Last year we completed our secondary schooling for the very last time – our third child finished High School and we celebrated!
Over the years we have sent our kids to a variety of schools, because we have geographically moved around and also because I had to revisit our initial decisions made – that’s right as parents we don’t always get it “right” the first time around and we need to be open to change. The schools we have been a part of include Christian schools, where they actively teach and encourage children to have a real and vibrant faith; public school; Catholic school; and pseudo-Christian schools – that have values and ethics reflect Christian thinking but the majority of kids are not Christian or pursuing their own Christian faith.
I started out keen to send my kids to a Christian school. For the first few years I was thrilled. But the school principal changed and I found that dramatically changed within the school that was not obvious in the lower primary. What was sweet and smooth became our nightmare and anguish. Staff were encouraged to be very punitive towards children, simple spelling mistakes resulted in punishment, and isolating children for punishment purposes. I found this rather difficult to watch as school was doing these things under the name of “God”. The picture being painted to my children was of a cruel punishing God. Children were being taught to respond in fear, and rather than faith. So mixing school and faith together stopped working for us.
At that point I drew the line as I was more concerned about their long term faith formation and how they saw God. We moved on. This doesn’t mean I am either for or against Christian education.
But this is what I've learned.
Blanket statements don't work
To make a blanket statement that Christian education is better than public schools is simply not the way to approach the decision. Each school is highly impacted by the principal and senior staff. To make that decision you need to make it case by case – don’t sacrifice your children’s faith formation – which is largely comes from the home and church. Don’t sacrifice your child’s education for Christian schooling.
Different strategies for different kids
Some children are best in a Christian school others are not. We transferred our oldest boy into a public high school because we felt sure his calling was to be in business world. We wanted him to know about his generation and how to reach his generation. We didn’t think he would do well in a small insular environment that mixed faith and schooling. He got to see the contrast between school community and church community as well. That led him to his own decision to invest into his long term Christian friendships. Another one of my kids is very academically inclined. We felt the need to place her in a school that would allow her to feel “normal” in her pursuit of academics and not be isolated as a “nerd”. Different strategies for different kids – but we needed faith and wisdom for each of them.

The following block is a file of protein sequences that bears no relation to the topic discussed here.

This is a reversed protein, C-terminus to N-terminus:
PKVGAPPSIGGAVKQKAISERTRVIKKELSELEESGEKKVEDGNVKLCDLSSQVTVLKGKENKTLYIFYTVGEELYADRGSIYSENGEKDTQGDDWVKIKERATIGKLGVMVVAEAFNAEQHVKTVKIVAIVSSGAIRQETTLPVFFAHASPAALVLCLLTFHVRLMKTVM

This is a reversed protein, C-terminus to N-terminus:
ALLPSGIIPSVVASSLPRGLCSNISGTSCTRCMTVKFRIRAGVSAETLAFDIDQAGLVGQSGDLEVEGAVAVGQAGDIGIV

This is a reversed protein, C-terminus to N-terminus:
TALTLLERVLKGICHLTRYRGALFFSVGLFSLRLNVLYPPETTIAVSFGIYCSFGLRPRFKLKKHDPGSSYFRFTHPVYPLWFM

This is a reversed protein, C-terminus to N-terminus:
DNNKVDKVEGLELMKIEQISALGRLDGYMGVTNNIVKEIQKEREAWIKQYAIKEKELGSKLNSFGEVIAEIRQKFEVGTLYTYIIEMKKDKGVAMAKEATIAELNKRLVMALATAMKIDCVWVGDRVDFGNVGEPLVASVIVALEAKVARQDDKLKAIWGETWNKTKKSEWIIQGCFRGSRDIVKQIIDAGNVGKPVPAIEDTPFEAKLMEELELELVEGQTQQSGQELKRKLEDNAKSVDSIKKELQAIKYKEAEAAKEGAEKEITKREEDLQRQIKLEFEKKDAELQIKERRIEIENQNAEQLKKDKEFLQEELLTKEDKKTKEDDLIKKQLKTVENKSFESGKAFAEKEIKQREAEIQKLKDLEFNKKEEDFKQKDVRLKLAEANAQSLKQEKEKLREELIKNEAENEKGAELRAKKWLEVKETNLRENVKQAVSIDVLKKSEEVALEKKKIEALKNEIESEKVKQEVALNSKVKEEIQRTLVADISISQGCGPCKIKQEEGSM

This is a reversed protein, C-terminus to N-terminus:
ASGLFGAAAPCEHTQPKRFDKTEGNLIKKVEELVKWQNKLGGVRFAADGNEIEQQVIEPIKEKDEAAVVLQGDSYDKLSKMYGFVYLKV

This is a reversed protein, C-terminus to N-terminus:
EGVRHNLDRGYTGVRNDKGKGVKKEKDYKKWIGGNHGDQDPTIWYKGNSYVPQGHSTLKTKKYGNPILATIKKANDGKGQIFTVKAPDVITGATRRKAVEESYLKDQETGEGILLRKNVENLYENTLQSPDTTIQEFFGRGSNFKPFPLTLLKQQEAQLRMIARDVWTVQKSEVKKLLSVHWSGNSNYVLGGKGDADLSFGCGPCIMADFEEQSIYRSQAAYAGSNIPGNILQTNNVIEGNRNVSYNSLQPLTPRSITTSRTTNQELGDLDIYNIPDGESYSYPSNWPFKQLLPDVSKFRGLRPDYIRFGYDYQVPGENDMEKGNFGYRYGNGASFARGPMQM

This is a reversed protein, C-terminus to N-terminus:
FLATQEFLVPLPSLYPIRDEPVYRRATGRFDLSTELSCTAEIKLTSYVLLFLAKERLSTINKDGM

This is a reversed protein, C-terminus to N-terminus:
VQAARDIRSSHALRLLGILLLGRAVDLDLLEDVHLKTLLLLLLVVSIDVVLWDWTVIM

We can change our minds
As parents we can change our minds! Children are able to change schools and go through hard times if needed. Whilst not every child finds it easy to make changes, it is good for them and we shouldn’t put so much pressure on ourselves to get it right the first time and not be open to change. We shouldn’t fear about getting it wrong or living with a decision we first thought was right and turned sour – make a change. Children are more robust than we give them credit.
Family is the best place to nurture faith
Does your commitment to private/Christian school add stress to your finances and hence your home life? Does it make you or your spouse work longer hours and have less time and energy for your kids. Family is the best place to nurture faith. We can’t outsource our role as parents and pastors to our children. We as parents are the disciple maker of our children. My children have finished school and I am still discliping them. If sending your children to a Christian/private school creates a family lifestyle that results in no time and/or energy to have prayer times together, attend church, serve in church, read the bible together – then it may not be worth it.